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Structural explanations in syntactic variation: The evolution of English negative and polarity indefinites

  • Heather Burnett (a1), Hilda Koopman (a2) and Sali A. Tagliamonte (a3)
Abstract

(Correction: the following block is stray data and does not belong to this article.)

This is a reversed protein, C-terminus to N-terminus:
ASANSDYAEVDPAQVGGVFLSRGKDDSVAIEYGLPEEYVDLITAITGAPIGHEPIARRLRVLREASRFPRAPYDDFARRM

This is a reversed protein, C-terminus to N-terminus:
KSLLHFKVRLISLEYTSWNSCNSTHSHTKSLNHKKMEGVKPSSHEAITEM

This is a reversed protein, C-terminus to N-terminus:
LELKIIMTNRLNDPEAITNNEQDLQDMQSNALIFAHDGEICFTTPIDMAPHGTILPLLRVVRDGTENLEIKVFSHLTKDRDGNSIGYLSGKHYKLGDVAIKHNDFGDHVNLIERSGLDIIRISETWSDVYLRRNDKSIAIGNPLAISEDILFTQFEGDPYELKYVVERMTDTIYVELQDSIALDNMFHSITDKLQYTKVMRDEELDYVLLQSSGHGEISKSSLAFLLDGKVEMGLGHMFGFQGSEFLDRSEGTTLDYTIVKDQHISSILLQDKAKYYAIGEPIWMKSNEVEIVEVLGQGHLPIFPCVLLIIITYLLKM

It is well documented that the study of differences in grammaticality contrasts across the world's languages has implications for the synchronic study of preferential/frequency contrasts within a single language. Our paper extends this observation, arguing that the cross-linguistic study of both grammaticality and frequency contrasts can be crucial to the proper characterization of patterns of diachronic change. As an illustration of this proposal, we investigate patterns of synchronic and diachronic variation in the use of postverbal negative quantifiers (e.g., nothing, nobody, no book, etc., as in, I know nothing) versus negative polarity items under negation (e.g., not … anything, not … anybody, not … any book, etc., as in, I don't know anything) in English. We show how a detailed comparison with similar patterns found elsewhere in closely related languages can give us a better understanding of which linguistic factors condition the use of these different kinds of indefinites in Modern Spoken English and a new perspective on a well-studied proposed change in progress in the English quantificational system.

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